Nature

Published on January 24th, 2013 | by James Ayre

0

Discovery Of New Early Bird-Like Dinosaur Upends Accepted Theory On How Birds Evolved

Buffer this pageShare on Google+Share on RedditShare on FacebookTweet about this on TwitterPin on PinterestShare on StumbleUponShare on TumblrShare on LinkedInDigg thisEmail this to someone

January 24th, 2013 by

Fossils of a new bird-like dinosaur that lived during the Jurassic have been discovered in China, and they are completely upending the currently most widely accepted theories on the origin of birds.

20130124-161000.jpg

The fossils are of a previously unknown feathered dinosaur that is around 30 cm in length and completely pre-dates the bird-like dinosaurs that modern birds have long been thought to have evolved from.

“Over many years, it has become accepted among palaeontologists that birds evolved from a group of dinosaurs called theropods from the Early Cretaceous period of Earth’s history, around 120-130 million years ago. Recent discoveries of feathered dinosaurs from the older Middle-Late Jurassic period have reinforced this theory.”


The newly discovered ‘bird-dinosaur’ Eosinopteryx is providing new evidence in this regard.

“This discovery sheds further doubt on the theory that the famous fossil Archaeopteryx — or “first bird” as it is sometimes referred to — was pivotal in the evolution of modern birds,” says Dr Gareth Dyke, who is based at the National Oceanography Center, Southampton.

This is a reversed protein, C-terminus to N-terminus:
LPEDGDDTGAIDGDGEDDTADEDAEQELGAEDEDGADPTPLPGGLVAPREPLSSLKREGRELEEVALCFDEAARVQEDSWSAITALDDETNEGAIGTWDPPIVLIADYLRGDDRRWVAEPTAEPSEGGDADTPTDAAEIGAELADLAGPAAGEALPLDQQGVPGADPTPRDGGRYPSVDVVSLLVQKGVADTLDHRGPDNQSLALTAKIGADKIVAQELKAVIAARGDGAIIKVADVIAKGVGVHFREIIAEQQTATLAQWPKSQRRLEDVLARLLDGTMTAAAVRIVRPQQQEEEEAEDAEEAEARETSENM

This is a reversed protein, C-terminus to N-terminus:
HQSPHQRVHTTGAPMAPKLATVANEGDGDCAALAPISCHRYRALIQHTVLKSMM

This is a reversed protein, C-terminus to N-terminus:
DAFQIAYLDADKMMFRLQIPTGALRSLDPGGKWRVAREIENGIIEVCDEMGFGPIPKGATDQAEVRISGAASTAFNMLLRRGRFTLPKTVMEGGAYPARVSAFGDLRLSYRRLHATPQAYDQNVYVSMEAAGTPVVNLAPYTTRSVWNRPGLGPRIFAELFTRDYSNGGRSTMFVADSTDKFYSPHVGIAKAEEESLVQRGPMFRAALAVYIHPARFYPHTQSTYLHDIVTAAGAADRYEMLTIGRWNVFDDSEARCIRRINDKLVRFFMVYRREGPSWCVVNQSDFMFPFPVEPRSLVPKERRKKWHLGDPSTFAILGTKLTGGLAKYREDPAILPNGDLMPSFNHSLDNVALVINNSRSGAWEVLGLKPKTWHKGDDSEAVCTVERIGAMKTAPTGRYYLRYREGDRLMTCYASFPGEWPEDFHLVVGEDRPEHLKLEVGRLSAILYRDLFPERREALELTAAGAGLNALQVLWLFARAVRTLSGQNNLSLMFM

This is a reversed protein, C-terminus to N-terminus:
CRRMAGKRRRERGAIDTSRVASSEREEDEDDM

“Our findings suggest that the origin of flight was much more complex than previously thought.”

The new fossils, that were discovered in north-eastern China, make it clear that while this species was feathered, it was most definitely flightless. This is owing to its small wingspan and the structure of its bones, which would have made flapping its wings very difficult.

“The dinosaur also had toes suited to walking along the ground and fewer feathers on its tail and lower legs, which would have made it easier to run.”

The discovery was just described in a paper published in the journal Nature Communications.

Source: University of Southampton

Image Credits: Royal Belgian Institute of Natural Sciences

Keep up to date with all the most interesting green news on the planet by subscribing to our (free) Planetsave newsletter.




Buffer this pageShare on Google+Share on RedditShare on FacebookTweet about this on TwitterPin on PinterestShare on StumbleUponShare on TumblrShare on LinkedInDigg thisEmail this to someone

Tags: , , , , , ,


About the Author

's background is predominantly in geopolitics and history, but he has an obsessive interest in pretty much everything. After an early life spent in the Imperial Free City of Dortmund, James followed the river Ruhr to Cofbuokheim, where he attended the University of Astnide. And where he also briefly considered entering the coal mining business. He currently writes for a living, on a broad variety of subjects, ranging from science, to politics, to military history, to renewable energy. You can follow his work on Google+.



Back to Top ↑